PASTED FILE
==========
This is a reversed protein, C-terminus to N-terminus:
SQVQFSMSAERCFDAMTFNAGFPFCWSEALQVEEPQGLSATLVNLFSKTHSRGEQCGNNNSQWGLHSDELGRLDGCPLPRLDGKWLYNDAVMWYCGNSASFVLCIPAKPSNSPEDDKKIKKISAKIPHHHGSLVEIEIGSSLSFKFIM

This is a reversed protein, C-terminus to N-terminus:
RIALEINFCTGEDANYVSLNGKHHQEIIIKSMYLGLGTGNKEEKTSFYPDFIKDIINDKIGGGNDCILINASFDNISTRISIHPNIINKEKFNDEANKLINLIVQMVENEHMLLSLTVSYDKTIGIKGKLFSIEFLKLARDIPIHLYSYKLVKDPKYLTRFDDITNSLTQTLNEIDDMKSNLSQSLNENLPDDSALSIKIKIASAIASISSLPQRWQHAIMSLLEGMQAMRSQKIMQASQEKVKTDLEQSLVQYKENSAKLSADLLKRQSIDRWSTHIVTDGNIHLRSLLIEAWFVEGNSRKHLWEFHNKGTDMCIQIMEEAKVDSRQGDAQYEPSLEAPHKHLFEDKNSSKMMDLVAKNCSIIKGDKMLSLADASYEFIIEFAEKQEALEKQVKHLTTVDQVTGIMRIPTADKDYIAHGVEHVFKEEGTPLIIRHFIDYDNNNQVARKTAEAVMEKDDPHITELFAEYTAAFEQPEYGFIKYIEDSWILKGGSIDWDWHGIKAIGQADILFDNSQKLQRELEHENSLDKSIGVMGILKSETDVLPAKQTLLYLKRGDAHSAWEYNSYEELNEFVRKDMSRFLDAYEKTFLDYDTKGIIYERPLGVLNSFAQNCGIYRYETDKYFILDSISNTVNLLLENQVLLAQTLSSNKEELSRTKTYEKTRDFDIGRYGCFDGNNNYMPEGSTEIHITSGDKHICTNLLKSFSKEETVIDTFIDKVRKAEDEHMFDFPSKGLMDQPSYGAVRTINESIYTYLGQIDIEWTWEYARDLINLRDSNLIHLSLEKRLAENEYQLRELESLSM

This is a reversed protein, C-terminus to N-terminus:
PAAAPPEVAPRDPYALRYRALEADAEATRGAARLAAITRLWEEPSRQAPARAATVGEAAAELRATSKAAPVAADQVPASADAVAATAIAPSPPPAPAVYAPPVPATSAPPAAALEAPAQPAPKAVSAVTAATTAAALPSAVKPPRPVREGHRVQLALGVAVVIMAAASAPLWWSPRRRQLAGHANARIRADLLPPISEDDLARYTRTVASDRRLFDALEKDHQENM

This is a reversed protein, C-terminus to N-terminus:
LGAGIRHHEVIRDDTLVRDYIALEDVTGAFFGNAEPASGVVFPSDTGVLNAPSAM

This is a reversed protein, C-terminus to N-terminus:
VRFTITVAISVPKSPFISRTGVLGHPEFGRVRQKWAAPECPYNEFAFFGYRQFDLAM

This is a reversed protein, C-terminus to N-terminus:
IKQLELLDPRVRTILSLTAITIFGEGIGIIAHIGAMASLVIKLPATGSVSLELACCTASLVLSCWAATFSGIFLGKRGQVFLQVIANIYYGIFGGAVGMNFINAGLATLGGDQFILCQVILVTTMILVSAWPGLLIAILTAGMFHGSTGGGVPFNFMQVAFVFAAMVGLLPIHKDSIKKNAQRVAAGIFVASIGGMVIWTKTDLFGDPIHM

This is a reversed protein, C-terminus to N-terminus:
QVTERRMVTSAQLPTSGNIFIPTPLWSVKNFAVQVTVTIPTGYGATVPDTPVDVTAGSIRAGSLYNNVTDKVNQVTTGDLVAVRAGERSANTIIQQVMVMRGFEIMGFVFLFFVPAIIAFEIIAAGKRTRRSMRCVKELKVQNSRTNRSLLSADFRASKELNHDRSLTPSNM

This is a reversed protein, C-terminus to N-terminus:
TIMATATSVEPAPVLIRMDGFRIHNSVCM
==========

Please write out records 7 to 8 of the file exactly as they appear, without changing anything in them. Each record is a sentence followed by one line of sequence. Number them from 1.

This is a reversed protein, C-terminus to N-terminus:
QVTERRMVTSAQLPTSGNIFIPTPLWSVKNFAVQVTVTIPTGYGATVPDTPVDVTAGSIRAGSLYNNVTDKVNQVTTGDLVAVRAGERSANTIIQQVMVMRGFEIMGFVFLFFVPAIIAFEIIAAGKRTRRSMRCVKELKVQNSRTNRSLLSADFRASKELNHDRSLTPSNM

This is a reversed protein, C-terminus to N-terminus:
TIMATATSVEPAPVLIRMDGFRIHNSVCM